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Lecture 14

HLSC 1F90 Lecture Notes - Lecture 14: Pituitary Gland, Anterior Pituitary, Peptide Hormone


Department
Health Sciences
Course Code
HLSC 1F90
Professor
Dr.Kelli-an Lawrance
Lecture
14

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Topic 14: Introduction to Endocrinology Dr. E. L. Tsiani ltsiani@brocku.ca
Hormones and Human Body Function
Hormones
Are molecules that produced by endocrine cells and are found in different regions in our
body.
Cell to cell communication molecules
Classical Endocrine definition
Chemical signals packaged in granules or secretory vesicles
Secreted by a cell or group cells
Transported by blood
Act on distant target tissues (receptor)
Active physiological response at low concentrations
Endocrine glands or cells into the blood secrete hormones. Only target cells with receptor for the
hormones and the signal.
Neurohormones are chemicals released by neurons into the blood for action at distant targets.
Clicker Q: what determines whether a cell in our body is a target for the hormone insulin?
A: The presence of the insulin receptors in the cells.
Hormones: Functions
Half-life: indicates the length of activity
Typically as a measure of the time needed to decrease its concentration in the circulation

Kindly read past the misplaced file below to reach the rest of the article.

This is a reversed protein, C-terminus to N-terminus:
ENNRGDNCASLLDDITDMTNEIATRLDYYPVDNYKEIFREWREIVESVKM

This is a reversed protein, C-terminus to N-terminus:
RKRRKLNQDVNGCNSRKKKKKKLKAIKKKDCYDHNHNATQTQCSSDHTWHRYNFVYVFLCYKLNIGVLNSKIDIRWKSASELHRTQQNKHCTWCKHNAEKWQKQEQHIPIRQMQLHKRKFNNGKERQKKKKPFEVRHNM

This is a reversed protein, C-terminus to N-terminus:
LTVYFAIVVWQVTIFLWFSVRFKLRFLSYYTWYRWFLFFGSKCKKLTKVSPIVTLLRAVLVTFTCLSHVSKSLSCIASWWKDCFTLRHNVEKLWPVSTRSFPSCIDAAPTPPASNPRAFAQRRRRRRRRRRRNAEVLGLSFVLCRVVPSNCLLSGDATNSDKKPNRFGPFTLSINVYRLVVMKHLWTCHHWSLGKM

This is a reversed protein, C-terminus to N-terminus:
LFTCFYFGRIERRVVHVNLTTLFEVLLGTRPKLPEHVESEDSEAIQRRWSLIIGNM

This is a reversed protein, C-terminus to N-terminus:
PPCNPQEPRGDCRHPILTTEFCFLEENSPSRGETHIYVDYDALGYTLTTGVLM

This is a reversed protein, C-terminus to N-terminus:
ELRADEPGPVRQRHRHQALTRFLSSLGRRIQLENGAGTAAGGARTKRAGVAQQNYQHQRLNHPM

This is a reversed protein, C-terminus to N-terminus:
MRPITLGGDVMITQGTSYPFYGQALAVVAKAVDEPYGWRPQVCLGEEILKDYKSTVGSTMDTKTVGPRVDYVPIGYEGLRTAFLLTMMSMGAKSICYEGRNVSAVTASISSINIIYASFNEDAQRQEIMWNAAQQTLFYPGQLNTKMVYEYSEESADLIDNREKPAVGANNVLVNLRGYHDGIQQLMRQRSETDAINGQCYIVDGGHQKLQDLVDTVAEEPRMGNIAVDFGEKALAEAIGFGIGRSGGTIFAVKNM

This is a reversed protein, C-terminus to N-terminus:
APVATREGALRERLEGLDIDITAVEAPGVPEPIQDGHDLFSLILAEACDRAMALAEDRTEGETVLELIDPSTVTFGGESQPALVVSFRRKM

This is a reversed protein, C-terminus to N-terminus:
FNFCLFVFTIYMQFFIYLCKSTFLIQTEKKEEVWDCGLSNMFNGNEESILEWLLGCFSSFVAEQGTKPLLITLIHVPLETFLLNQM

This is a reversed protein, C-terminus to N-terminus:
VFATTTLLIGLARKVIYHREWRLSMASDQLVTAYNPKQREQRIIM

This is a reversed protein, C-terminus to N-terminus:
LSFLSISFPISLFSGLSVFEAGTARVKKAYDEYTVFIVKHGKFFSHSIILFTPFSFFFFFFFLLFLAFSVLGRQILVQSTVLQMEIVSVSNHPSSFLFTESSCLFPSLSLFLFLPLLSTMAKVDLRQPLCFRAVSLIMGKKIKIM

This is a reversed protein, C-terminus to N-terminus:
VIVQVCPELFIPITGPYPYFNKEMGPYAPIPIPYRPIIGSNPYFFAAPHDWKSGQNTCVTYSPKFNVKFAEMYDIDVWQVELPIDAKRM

by 50 %
Hormones: classification by chemical class
Peptide hormone synthesis and processing
Hormones that are peptide proteins are destined to get out of the endocrine cells
so they are exported
Preprohormone: large, inactive precursor
Prohormone: smaller, inactive
Peptide/protein hormones: bind surface membrane receptors
Cellular response through signal transduction.
They act through plasma membrane receptors
Water soluble
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Steroids
Cholesterol-derived
Bind carrier proteins in blood: lengthens their half-life
Cytoplasmic or nuclear receptors
Adrenal gland (cortex) can produce hormones that are steroids
Primarily act on intracellular receptors
Amine- amino acid-derived
Most amine hormones come from the amino acid tyrosine
Clicker Q: Insulin (protein hormones) is administered by injection and not in a pill form bc:
A: C
Hormones play an important in homeostasis
Control mechanisms in homeostasis are:
Negative feedback control mechanism
Positive feedback control mechanism
Negative:
A rise in blood glucose is directly stimulates insulin release from the pancreatic beta cells: this is
simple endocrine reflex
Parathyroid cells in 4 small parathyroid glands next the thyroid, monitor blood calcium
concentration vis a cell surface calcium ion receptor.
Low blood calcium levels allows the parathyroid to release calcium receptors.
Positive:
Acceltrates a change: positive feedback during childbirth
Cervical stretch caused by the baby’s head causes release of oxytocin by the pituitary.
Endocrine Reflex Pathways
The Pituitary Gland:
Also called hypothesis (hypothalamus)
The anterior pituitary is a true endocrine gland that secretes six classic hormones.
Neurohormones control release of the anterior pituitary.
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